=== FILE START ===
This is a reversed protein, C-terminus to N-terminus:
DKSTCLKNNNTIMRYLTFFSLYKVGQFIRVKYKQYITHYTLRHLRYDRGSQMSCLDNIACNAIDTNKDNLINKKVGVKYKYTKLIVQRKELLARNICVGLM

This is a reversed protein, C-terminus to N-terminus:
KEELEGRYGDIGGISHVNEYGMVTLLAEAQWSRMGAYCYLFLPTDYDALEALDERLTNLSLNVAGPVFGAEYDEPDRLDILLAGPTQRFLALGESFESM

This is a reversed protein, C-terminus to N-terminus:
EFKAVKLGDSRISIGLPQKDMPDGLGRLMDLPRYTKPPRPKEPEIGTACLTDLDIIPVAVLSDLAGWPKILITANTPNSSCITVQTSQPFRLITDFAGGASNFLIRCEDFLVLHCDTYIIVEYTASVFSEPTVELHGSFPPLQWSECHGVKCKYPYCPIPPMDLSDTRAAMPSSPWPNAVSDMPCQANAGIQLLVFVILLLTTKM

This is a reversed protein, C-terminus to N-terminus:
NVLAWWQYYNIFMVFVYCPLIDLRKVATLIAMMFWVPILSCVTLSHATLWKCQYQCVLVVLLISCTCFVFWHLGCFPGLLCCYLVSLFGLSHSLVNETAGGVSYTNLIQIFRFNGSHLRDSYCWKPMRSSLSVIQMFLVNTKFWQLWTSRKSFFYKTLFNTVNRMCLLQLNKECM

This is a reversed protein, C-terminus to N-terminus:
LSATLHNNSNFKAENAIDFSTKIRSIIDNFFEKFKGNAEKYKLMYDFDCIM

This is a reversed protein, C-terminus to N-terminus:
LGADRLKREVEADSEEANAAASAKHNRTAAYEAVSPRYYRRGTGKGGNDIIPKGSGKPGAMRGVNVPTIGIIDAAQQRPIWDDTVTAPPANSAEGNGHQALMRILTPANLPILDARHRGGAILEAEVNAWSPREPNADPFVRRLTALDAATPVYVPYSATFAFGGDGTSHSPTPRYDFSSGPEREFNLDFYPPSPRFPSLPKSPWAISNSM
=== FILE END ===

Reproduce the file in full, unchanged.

This is a reversed protein, C-terminus to N-terminus:
DKSTCLKNNNTIMRYLTFFSLYKVGQFIRVKYKQYITHYTLRHLRYDRGSQMSCLDNIACNAIDTNKDNLINKKVGVKYKYTKLIVQRKELLARNICVGLM

This is a reversed protein, C-terminus to N-terminus:
KEELEGRYGDIGGISHVNEYGMVTLLAEAQWSRMGAYCYLFLPTDYDALEALDERLTNLSLNVAGPVFGAEYDEPDRLDILLAGPTQRFLALGESFESM

This is a reversed protein, C-terminus to N-terminus:
EFKAVKLGDSRISIGLPQKDMPDGLGRLMDLPRYTKPPRPKEPEIGTACLTDLDIIPVAVLSDLAGWPKILITANTPNSSCITVQTSQPFRLITDFAGGASNFLIRCEDFLVLHCDTYIIVEYTASVFSEPTVELHGSFPPLQWSECHGVKCKYPYCPIPPMDLSDTRAAMPSSPWPNAVSDMPCQANAGIQLLVFVILLLTTKM

This is a reversed protein, C-terminus to N-terminus:
NVLAWWQYYNIFMVFVYCPLIDLRKVATLIAMMFWVPILSCVTLSHATLWKCQYQCVLVVLLISCTCFVFWHLGCFPGLLCCYLVSLFGLSHSLVNETAGGVSYTNLIQIFRFNGSHLRDSYCWKPMRSSLSVIQMFLVNTKFWQLWTSRKSFFYKTLFNTVNRMCLLQLNKECM

This is a reversed protein, C-terminus to N-terminus:
LSATLHNNSNFKAENAIDFSTKIRSIIDNFFEKFKGNAEKYKLMYDFDCIM

This is a reversed protein, C-terminus to N-terminus:
LGADRLKREVEADSEEANAAASAKHNRTAAYEAVSPRYYRRGTGKGGNDIIPKGSGKPGAMRGVNVPTIGIIDAAQQRPIWDDTVTAPPANSAEGNGHQALMRILTPANLPILDARHRGGAILEAEVNAWSPREPNADPFVRRLTALDAATPVYVPYSATFAFGGDGTSHSPTPRYDFSSGPEREFNLDFYPPSPRFPSLPKSPWAISNSM